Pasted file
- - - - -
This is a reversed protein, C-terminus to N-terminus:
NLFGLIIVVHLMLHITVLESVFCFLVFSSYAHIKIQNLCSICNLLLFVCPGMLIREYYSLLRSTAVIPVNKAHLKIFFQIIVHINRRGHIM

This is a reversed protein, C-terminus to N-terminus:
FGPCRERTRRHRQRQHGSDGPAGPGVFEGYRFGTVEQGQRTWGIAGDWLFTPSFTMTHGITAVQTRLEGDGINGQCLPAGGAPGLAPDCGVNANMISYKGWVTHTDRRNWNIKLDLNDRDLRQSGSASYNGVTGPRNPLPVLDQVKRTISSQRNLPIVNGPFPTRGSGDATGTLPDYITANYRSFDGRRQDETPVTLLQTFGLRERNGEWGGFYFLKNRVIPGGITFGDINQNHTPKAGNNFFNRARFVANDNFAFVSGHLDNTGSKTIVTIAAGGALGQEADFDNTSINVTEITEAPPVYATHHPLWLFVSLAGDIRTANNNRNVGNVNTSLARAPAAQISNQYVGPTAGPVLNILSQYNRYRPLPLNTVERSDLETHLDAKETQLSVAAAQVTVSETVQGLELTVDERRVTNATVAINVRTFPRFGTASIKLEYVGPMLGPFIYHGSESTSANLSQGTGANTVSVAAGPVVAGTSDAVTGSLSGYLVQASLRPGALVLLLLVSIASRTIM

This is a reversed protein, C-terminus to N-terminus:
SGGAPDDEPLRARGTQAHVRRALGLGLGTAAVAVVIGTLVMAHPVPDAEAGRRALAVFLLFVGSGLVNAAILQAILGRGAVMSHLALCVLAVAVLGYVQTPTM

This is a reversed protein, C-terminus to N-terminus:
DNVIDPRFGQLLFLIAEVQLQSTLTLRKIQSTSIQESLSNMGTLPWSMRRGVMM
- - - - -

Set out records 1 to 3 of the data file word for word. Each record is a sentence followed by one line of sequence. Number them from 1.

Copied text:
This is a reversed protein, C-terminus to N-terminus:
NLFGLIIVVHLMLHITVLESVFCFLVFSSYAHIKIQNLCSICNLLLFVCPGMLIREYYSLLRSTAVIPVNKAHLKIFFQIIVHINRRGHIM

This is a reversed protein, C-terminus to N-terminus:
FGPCRERTRRHRQRQHGSDGPAGPGVFEGYRFGTVEQGQRTWGIAGDWLFTPSFTMTHGITAVQTRLEGDGINGQCLPAGGAPGLAPDCGVNANMISYKGWVTHTDRRNWNIKLDLNDRDLRQSGSASYNGVTGPRNPLPVLDQVKRTISSQRNLPIVNGPFPTRGSGDATGTLPDYITANYRSFDGRRQDETPVTLLQTFGLRERNGEWGGFYFLKNRVIPGGITFGDINQNHTPKAGNNFFNRARFVANDNFAFVSGHLDNTGSKTIVTIAAGGALGQEADFDNTSINVTEITEAPPVYATHHPLWLFVSLAGDIRTANNNRNVGNVNTSLARAPAAQISNQYVGPTAGPVLNILSQYNRYRPLPLNTVERSDLETHLDAKETQLSVAAAQVTVSETVQGLELTVDERRVTNATVAINVRTFPRFGTASIKLEYVGPMLGPFIYHGSESTSANLSQGTGANTVSVAAGPVVAGTSDAVTGSLSGYLVQASLRPGALVLLLLVSIASRTIM

This is a reversed protein, C-terminus to N-terminus:
SGGAPDDEPLRARGTQAHVRRALGLGLGTAAVAVVIGTLVMAHPVPDAEAGRRALAVFLLFVGSGLVNAAILQAILGRGAVMSHLALCVLAVAVLGYVQTPTM